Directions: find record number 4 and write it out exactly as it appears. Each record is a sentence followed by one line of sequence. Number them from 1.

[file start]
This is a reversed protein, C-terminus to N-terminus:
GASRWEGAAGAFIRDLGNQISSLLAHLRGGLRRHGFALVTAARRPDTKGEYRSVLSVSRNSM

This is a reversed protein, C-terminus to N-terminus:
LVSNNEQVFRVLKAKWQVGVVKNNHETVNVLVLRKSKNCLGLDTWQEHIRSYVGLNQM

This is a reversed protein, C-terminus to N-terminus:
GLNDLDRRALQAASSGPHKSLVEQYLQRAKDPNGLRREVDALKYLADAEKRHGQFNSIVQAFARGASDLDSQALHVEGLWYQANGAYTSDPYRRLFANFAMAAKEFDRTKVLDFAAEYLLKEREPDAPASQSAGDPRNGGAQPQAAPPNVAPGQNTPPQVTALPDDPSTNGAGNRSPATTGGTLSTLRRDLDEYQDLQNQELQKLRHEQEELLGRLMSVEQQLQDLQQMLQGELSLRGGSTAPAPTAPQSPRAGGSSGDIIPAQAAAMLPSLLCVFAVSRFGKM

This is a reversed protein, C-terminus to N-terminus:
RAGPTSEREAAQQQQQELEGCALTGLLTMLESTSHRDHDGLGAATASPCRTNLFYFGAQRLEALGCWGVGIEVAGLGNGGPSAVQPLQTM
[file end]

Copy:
This is a reversed protein, C-terminus to N-terminus:
RAGPTSEREAAQQQQQELEGCALTGLLTMLESTSHRDHDGLGAATASPCRTNLFYFGAQRLEALGCWGVGIEVAGLGNGGPSAVQPLQTM